Q+A: George Dohrmann
Pulitzer Prize award winner talks all things college hoops.
SLAM: So how do you feel about all the one-and-done players we’ve seen in recent years?
GD: I don’t think they should be in school to begin with, most of them would have gone straight to the NBA out of high school. The NBA doesn’t have to draft them or pay them, but I still think it should be the kid’s choice. There are kids who shouldn’t be playing in college—they’re that good. And I think those kids play and I think it’s silly that it’s somehow important for the college game. I disagree that the college game is about the stars. I totally think the college game is exciting because of March Madness, it’s exciting because of the Big East Tournament—which may no longer be around—it’s exciting because of conference tournaments. When you cream off the top that 1 percent of kids, it’s still an exciting product and people will still care. There will still be exciting players, it just may take a little longer for them to develop. There are kids who started out not so great, then grew three inches and got stronger, Derrick Williams is a great example. Derrick Williams wouldn’t have been drafted out of high school, then he was the second pick in the last Draft. There will always be Derrick Williams’. You’re just losing that small percentage of kids who would have been drafted straight out of high school anyway. I say let them go, it’s their right.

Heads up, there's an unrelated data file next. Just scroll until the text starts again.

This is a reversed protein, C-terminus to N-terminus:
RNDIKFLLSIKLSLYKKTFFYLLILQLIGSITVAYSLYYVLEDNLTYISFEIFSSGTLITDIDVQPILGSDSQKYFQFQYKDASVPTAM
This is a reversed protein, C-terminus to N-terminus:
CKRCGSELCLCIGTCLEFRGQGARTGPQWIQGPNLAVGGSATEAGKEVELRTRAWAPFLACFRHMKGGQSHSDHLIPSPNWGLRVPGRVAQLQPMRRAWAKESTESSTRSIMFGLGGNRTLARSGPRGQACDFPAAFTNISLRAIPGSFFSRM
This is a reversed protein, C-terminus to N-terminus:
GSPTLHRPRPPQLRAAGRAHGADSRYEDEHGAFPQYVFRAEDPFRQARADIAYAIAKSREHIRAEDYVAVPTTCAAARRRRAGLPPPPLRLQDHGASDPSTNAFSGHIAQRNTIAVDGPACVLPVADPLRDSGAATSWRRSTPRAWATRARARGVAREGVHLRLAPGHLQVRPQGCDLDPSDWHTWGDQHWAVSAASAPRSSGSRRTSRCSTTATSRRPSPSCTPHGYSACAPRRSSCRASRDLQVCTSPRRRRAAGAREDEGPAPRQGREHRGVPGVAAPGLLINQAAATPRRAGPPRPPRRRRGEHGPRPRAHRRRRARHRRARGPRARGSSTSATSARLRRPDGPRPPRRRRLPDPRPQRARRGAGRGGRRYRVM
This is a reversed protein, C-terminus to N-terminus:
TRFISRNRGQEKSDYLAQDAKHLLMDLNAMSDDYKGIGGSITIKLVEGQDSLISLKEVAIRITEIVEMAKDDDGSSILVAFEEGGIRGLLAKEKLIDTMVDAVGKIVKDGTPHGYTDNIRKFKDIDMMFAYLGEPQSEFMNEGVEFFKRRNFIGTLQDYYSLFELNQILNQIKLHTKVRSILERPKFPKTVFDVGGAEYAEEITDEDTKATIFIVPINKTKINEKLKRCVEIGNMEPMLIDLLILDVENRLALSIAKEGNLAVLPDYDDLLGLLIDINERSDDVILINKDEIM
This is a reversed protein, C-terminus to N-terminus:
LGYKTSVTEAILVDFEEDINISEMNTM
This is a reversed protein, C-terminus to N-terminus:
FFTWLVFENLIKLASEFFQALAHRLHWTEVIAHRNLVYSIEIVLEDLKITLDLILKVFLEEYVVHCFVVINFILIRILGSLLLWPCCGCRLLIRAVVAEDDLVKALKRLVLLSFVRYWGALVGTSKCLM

SLAM: When you look at most of the teams who have been successful in the tournament recently, they have very senior laden teams. You look at teams like Butler…
GD: … and Duke the year before. And that’s exciting stuff, and it remains exciting stuff. It won’t hurt the game, what hurts the game is the NBA because they would much rather have these kids. It’s interesting to me where the NCAA is supporting the NBA’s age limit thinking that it’s the best thing for them when I don’t think it is. I think the NCAA is wrong, I don’t think it’s a good thing for the NCAA. Let those kids go, they don’t want to be in college, most of them are not being “real” students or have an interest in being in a student. Just take the kids who want to be in college and want to play in college.
SLAM: To switch gears a little bit, what do you think the current conference re-alignment will do to college basketball and the whole landscape?
GD: It’s such a mess and I really don’t know how it’s all going to shake out. It just seems to me that it’s obviously greed, it’s about power, and there not going to stop—these guys are competitive people that run these conferences the Athletic Directors and presidents—and they’re going to continue to jockey to put themselves in the position where they feel the most powerful and feel the most secure. So if it continues along this path, you’re ulitimately going to have three or four power conferences and that’s it. And schools will strike it out on their own and you’ll see the end of the BCS and a giant re configuration of college football—what that means for college basketball? I really don’t know. There is a large segment of people that believe that this re-alignment is going to blow up the system, which I don’t know if I believe is imminent. I know that if this continues, it’s inevitable that the system will change so drastically it won’t look like what we remember, which may be a good thing I don’t know if that’s good or bad. We might see a playoff system, and that’s what the fans want so maybe it will be a good thing.